Compound Name:RanibizumabMolecular Target:VEGF-AMolecular Structure:humanized IgG1? Fab fragmentLicensed Indication:neovascular (wet) age-related macular degenerationManufacturer and/or Distributor:Genentech; (XOMA)Initial FDA Approval2006SummaryRanibizumab (Lucentis) is a Fab fragment (approximate M.W. 48 KDa) of a humanized IgG1 kappa murine monoclonal antibody that binds activated forms of vascular endothelial growth factor (VEGF-A). This prevents binding of VEGF-A to its receptors (VEGFR1 and VEGFR2) on vascular endothelium and thereby prevents vascular endothelial proliferation, vascular leakage and neo-vascularization. The usual treatment schedule consists of intra-vitreal monthly injections for at least 3 months. The drug was originally approved in 2006 for treatment of “wet” (or neo-vascular) age-related macular degeneration (AMD). In 2010, the indication for macular edema after retinal vein occlusion was added. In 2012 approval was also given for treatment of diabetic macular edema. Treatment with Lucentis has been effective in preventing visual loss and improving visual acuity in patients with AMD1. In December 2014, the FDA granted breakthrough therapy designation to ranibizumab for the treatment of diabetic retinopathy. The potential serious adverse effects are endophthalmitis, retinal detachments, hemorrhage, increased intraocular pressure and arterial thrombotic events. An increase in fatalities over two years was observed in pivotal clinical trials with diabetic patients treated with Ranibizumab. Each study group had 250 patients; there were 3 fatalities in the control group; 11 fatalities in the higher-dose ranibizumab group; and 7 fatalities in the standard (approved) dose group. The relationship of these events to the drug is not clear; in each arm of the study the drug was administered by intra-vitreal injection. A recent review has concluded that many of the adverse events are related to the injection procedure. A Cochrane Database Review of 18 studies of patients with diabetic macular edema concluded that anti-angiogenic drugs provided clinical benefits that were superior to laser photocoagulation. Ranibizumab was derived from the same murine monoclonal antibody as Bevacizumab (Avastin). It differs in that it is a Fab fragment rather than the intact IgG molecule. It is not glycosylated because is produced by E.coli rather than a mammalian cell line. Ranibizumab contains five mutations that increase its affinity for VEGF-A. Although Bevacizumab has been studied for treatment of macular degeneration and found to be effective, it is not approved for this indication. Ranibizumab is expensive and clinical trials may suggest alternatives.References

Package Insert: http://www.gene.com/gene/products/information/tgr/lucentis/insert.jsp

1. Steinbrook R. The price of sight--ranibizumab, bevacizumab, and the treatment of macular degeneration. N Engl J Med. 2006 Oct 5;355(14):1409-1412. http://www.ncbi.nlm.nih.gov/entrez/query.fcgi?cmd=Retrieve&db=PubMed&dopt=Citation&list_uids=17021315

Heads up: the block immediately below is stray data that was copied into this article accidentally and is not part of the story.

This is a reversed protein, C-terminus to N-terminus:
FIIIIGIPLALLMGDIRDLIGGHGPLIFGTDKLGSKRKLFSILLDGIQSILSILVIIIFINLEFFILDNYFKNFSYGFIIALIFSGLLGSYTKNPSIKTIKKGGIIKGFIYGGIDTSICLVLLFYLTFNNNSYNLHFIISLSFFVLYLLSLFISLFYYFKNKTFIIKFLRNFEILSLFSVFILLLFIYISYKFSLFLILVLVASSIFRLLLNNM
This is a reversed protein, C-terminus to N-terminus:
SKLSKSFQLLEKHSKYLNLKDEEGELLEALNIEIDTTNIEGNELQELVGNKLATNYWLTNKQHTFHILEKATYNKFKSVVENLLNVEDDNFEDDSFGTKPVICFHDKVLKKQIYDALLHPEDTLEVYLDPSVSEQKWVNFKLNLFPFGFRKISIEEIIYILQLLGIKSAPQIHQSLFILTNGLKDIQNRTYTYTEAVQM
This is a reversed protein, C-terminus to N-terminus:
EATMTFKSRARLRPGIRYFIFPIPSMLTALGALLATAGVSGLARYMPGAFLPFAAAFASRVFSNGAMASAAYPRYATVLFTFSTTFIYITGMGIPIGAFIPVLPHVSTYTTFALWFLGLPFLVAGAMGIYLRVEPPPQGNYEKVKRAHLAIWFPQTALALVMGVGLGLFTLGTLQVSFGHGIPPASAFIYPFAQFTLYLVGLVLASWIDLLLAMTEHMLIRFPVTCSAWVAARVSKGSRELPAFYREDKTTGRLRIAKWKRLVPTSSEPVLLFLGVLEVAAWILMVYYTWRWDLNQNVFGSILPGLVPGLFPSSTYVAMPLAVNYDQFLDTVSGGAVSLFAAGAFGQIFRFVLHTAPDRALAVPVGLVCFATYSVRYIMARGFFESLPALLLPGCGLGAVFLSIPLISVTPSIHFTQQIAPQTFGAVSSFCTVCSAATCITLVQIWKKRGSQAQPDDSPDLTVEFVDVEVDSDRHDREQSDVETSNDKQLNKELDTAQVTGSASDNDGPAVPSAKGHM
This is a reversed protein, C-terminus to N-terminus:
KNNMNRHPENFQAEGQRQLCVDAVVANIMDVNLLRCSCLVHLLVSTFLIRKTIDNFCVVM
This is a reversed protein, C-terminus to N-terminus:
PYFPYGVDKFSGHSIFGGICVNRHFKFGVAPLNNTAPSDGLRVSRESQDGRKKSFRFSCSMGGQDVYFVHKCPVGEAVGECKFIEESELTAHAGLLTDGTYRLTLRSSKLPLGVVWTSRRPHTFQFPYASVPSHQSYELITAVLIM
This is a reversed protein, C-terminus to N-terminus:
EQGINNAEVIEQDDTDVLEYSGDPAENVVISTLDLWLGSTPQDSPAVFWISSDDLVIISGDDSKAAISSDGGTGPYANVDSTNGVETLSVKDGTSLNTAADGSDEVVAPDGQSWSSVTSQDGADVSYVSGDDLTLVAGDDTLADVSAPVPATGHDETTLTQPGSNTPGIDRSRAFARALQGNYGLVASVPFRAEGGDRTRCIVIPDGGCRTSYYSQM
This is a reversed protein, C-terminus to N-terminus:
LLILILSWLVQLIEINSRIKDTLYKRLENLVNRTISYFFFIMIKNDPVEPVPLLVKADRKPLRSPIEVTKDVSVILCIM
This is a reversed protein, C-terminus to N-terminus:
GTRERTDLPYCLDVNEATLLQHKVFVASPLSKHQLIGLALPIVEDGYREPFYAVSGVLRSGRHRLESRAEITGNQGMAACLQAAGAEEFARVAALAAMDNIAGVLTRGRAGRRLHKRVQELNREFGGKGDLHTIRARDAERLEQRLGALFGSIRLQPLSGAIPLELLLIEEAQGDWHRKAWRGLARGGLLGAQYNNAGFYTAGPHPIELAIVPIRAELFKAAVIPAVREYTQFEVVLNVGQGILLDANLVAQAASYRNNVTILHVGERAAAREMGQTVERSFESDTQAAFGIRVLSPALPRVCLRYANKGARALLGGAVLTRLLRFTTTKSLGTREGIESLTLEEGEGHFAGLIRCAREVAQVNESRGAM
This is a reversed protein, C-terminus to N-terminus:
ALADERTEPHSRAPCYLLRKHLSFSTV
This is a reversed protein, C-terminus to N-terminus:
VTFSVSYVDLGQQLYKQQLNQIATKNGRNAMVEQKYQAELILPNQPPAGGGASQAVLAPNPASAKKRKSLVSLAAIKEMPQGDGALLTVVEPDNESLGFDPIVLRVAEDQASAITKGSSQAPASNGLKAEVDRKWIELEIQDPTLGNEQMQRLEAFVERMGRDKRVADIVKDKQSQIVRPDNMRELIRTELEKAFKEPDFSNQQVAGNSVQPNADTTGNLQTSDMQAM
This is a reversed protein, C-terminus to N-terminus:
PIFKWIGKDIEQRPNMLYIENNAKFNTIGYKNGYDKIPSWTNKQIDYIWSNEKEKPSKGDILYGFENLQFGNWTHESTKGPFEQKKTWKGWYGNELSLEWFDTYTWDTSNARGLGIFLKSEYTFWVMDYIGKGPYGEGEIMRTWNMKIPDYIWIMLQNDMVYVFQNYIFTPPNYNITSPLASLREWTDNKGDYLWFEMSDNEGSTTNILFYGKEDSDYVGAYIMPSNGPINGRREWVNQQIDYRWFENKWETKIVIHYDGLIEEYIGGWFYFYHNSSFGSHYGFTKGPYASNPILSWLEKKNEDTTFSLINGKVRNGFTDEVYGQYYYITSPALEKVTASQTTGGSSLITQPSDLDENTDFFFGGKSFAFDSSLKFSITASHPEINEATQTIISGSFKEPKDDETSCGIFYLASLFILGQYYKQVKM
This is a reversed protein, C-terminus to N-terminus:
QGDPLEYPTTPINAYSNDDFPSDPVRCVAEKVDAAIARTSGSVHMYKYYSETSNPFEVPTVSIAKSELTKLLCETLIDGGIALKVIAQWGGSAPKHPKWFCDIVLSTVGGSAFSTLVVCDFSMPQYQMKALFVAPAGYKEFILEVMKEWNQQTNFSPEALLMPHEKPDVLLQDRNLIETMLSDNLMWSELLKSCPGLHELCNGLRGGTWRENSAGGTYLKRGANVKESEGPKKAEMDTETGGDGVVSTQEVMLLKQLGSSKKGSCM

2. Stone EM. A very effective treatment for neovascular macular degeneration. N Engl J Med. 2006 Oct 5;355(14):1493-1495. http://www.ncbi.nlm.nih.gov/entrez/query.fcgi?cmd=Retrieve&db=PubMed&dopt=Citation&list_uids=17021326

3. Brown DM, Kaiser PK, Michels M, Soubrane G, Heier JS, Kim RY, et al. Ranibizumab versus verteporfin for neovascular age-related macular degeneration. N Engl J Med. 2006 Oct 5;355(14):1432-1444. http://www.ncbi.nlm.nih.gov/entrez/query.fcgi?cmd=Retrieve&db=PubMed&dopt=Citation&list_uids=17021319

4. Rosenfeld PJ, Brown DM, Heier JS, Boyer DS, Kaiser PK, Chung CY, et al. Ranibizumab for neovascular age-related macular degeneration. N Engl J Med. 2006 Oct 5;355(14):1419-1431.

5. Martin DF, Maguire MG, Ying GS, Grunwald JE, Fine SL, Jaffe GJ. Ranibizumab and bevacizumab for neovascular age-related macular degeneration. N Engl J Med. 2011 May 19;364(20):1897-1908. http://www.ncbi.nlm.nih.gov/entrez/query.fcgi?cmd=Retrieve&db=PubMed&dopt=Citation&list_uids=21526923

6. Nguyen Q, Brown D, Marcus D, Boyer D, Patel S, Feiner L, et al. Ranibizumab for diabetic macular edema: results from 2 phase III randomized trials: RISE and RIDE. Ophthalmology. 2012;119(4):789-801. http://dx.doi.org/10.1016/j.ophtha.2011.12.039

7. Shikari H, Silva PS, Sun JK. Complications of intravitreal injections in patients with diabetes. Semin Ophthalmol 2014; 29(5-6):276-289. http://www.ncbi.nlm.nih.gov/pubmed/25325853

8. Virgili G, Parravano M, Menchini F, Evans JR. Anti-vascular endothelial growth factor for diabetic macular edema. Cochrane Database Syst Rev 2014; Oct 24;10:CD007419. http://www.ncbi.nlm.nih.gov/pubmed/25342124

9.  Diabetic Retinopathy Clinical Research Network. Aflibercept, Bevacizumab,orRanibizumabfor Diabetic  Macular Edema.NEJM 2015; 372:1193 – 1203. http://www.nejm.org/doi/full/10.1056/NEJMoa1414264#t=articleDiscussion

10. Wells, J.A., Glassman, A.R., Ayala, A.R. et al. Aflibercept, bevacizumab, or ranibizumab for diabetic macular edema: two-year results from a comparative effectiveness randomized clinical trial. Ophthalmology. 2016; 123 (1351-1359) http://www.aaojournal.org/article/S0161-6420(16)00206-2/fulltext

11. The Diabetic Retinopathy Clinical Research Network. Aflibercept, bevacizumab, or ranibizumab for diabetic macular edema. N Engl J Med. 2015; 372 (1193-1203) http://www.nejm.org/doi/full/10.1056/NEJMoa1414264#t=article